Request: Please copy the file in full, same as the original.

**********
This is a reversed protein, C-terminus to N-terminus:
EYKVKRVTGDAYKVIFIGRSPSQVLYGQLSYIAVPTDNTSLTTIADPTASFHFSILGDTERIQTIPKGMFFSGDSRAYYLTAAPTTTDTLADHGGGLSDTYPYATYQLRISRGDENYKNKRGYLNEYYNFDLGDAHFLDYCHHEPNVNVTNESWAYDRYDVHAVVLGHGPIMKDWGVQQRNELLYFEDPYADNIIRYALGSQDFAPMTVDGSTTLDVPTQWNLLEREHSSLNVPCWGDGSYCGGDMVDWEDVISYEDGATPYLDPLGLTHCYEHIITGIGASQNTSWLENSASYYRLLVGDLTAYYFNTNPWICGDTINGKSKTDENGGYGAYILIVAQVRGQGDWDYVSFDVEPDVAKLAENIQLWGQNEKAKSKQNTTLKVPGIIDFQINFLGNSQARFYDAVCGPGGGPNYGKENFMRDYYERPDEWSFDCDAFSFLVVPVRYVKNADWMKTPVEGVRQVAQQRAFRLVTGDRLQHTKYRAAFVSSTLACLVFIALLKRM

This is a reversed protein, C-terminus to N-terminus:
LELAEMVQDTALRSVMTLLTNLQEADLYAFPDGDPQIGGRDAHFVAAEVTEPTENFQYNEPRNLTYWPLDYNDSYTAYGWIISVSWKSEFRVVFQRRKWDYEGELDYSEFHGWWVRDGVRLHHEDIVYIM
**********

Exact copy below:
This is a reversed protein, C-terminus to N-terminus:
EYKVKRVTGDAYKVIFIGRSPSQVLYGQLSYIAVPTDNTSLTTIADPTASFHFSILGDTERIQTIPKGMFFSGDSRAYYLTAAPTTTDTLADHGGGLSDTYPYATYQLRISRGDENYKNKRGYLNEYYNFDLGDAHFLDYCHHEPNVNVTNESWAYDRYDVHAVVLGHGPIMKDWGVQQRNELLYFEDPYADNIIRYALGSQDFAPMTVDGSTTLDVPTQWNLLEREHSSLNVPCWGDGSYCGGDMVDWEDVISYEDGATPYLDPLGLTHCYEHIITGIGASQNTSWLENSASYYRLLVGDLTAYYFNTNPWICGDTINGKSKTDENGGYGAYILIVAQVRGQGDWDYVSFDVEPDVAKLAENIQLWGQNEKAKSKQNTTLKVPGIIDFQINFLGNSQARFYDAVCGPGGGPNYGKENFMRDYYERPDEWSFDCDAFSFLVVPVRYVKNADWMKTPVEGVRQVAQQRAFRLVTGDRLQHTKYRAAFVSSTLACLVFIALLKRM

This is a reversed protein, C-terminus to N-terminus:
LELAEMVQDTALRSVMTLLTNLQEADLYAFPDGDPQIGGRDAHFVAAEVTEPTENFQYNEPRNLTYWPLDYNDSYTAYGWIISVSWKSEFRVVFQRRKWDYEGELDYSEFHGWWVRDGVRLHHEDIVYIM